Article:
Tuesday, February 14, 2012

A Story for Valentine's Day

Today is Valentine's Day, and do I have a romantic story for you!

Last Saturday I received a wedding invitation from a college dormmate. The wedding will take place on the east coast in August.

What makes it special is not only do I know both parties, I'm the one who introduced them.

Picture Grace as Cupid.

The introduction took place 38 years ago, and to say that these folks were slow to get with the program is an understatement.

L. lived across the hall in the graduate dormitory.

C. was a cute, bright but very shy law student I'd met in the library.

It just seemed to me that they would be a good couple.

So I introduced them.

They went on a couple of dates but nothing clicked.

OK, so Grace isn't the world's swiftest Cupid.

L. married, had children, then lost her husband three years ago to cancer.

C. married, divorced, and kept working his way up the corporate ladder.

I kept in touch with L. but lost contact with C.

Two years ago, he found me through our alumni association and we renewed our friendship. He casually mentioned L. and asked if I knew what had happened to her. Indeed I did so I passed on her e-mail address.

As they say, the rest is history. And part of that history will be made in August when the two of them finally get married.

I am definitely planning to be there.

Let's see. Am I ready? Wings? Check. Arrows? Check.

Grace/Cupid is now on her game!

Thursday, February 9, 2012

City/Small Town/Country

Morrison at "All Doors Considered" has an interesting post about taking a trial run at retirement. But aside from the main points in her post, I was struck by one sentence where she posits that it is better (and certainly less expensive) to live in a small town rather than a big city. In her case, the big city is New York City, and the small town is in Rhode Island.

I agree that it is less expensive to retire to a small town, but you won't see Grace doing that.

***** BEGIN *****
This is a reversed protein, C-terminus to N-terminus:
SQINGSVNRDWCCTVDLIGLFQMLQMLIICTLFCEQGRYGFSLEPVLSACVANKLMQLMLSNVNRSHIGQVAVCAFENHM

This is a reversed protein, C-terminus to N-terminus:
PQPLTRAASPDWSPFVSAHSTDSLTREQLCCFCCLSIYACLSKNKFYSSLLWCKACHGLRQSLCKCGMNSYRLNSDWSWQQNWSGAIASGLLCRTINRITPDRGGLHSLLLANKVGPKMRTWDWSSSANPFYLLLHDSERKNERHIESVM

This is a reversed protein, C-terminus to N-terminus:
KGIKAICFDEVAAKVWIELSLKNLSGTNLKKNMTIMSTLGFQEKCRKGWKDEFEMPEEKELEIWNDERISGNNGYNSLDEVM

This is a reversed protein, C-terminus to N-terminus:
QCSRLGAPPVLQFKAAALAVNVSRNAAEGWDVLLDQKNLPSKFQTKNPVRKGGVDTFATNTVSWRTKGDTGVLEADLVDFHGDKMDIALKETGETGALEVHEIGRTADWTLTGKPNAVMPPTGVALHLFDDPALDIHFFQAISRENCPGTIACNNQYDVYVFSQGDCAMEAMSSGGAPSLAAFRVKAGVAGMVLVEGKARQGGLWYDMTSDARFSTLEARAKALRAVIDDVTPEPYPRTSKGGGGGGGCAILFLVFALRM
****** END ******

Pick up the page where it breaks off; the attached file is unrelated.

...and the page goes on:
Frankly, moving to the largest city in my state 20 years ago is one of the smartest and most soul-satisfying things I've ever done.

I didn't know how it would turn out, so I kept (and still have) my home in the much smaller coastal town where I grew up, reared two of my five children, and worked for 18 years.

I have good memories from that town, but I have better ones from the big city.

More to the point, I have better access to quality healthcare, public transportation (I'm something of a menace when I drive now--I can't imagine that it won't get worse as I get older), an amazing library system, local universities, not to mention great restaurants and an active cultural life. Not all of these things are more costly--I scout out all the freebies, which are more numerous here than they were in my hometown.

I've never quite understood the retirement dream of moving to a small town. A friend of mine did that a couple of years ago. He retired as a university professor (not from my city but from the second-largest city in the state) and moved to the beach. Financially, it was a success--but socially, not so much. He just moved back to his college-town and bought a condo. These days, if he wants to go to the beach, he drives the two hours there and gets a motel.

Wednesday, February 1, 2012

January 2012 Wrap-Up

1. Moving quickly through the financial update (because I don't want anyone paying too close attention!) my Christmas spending caught up with me. I added $792 to my outstanding indebtedness and am now back up over $90,000. But my promise to myself is that this is the last time I will have to say that. My plan is that every month from here on out will have some kind of a reduction. Let's hope Murphy isn't reading this blog!

2. I cancelled my US Bank credit card. I haven't used it in years so it's no big loss. US Bank apparently felt the same way because they sent me a letter saying that beginning in April, they were going to charge me an annual fee of $39. Hmm--I think NOT! There's never been a fee before and I don't intend to pay one now. When I called them to cancel, the sweet young thang who answered the phone didn't even try to talk me out of it. I guess the financially frugal are not part of US Bank's target consumer base. I'm curious to see if the cancellation will negatively impact my credit rating.

3. The November, 2011 US Housing Report came out. My city showed greater losses in housing values for October/November than almost any other urban area. Oddly, Detroit showed the largest uptick--I'm guessing because there wasn't much further for their values to fall. I occasionally go through the Detroit listings just to see the amazing values to be had in their market. In mine, sellers are holding onto their homes in hopes that prices will raise in the future, leaving foreclosures as the hottest part of our market.

4. January is the month I schedule all my health check-ups. All turned out well. I may not have much money, but at least I have my health. And my health insurance! I cannot stress too much how grateful I am to be fully covered by my employer. If there is one thing I think is wrong in this country (which I love dearly), it is the lack of universal health care. No one, at any income, should have to worry about the cost of taking care of their personal health.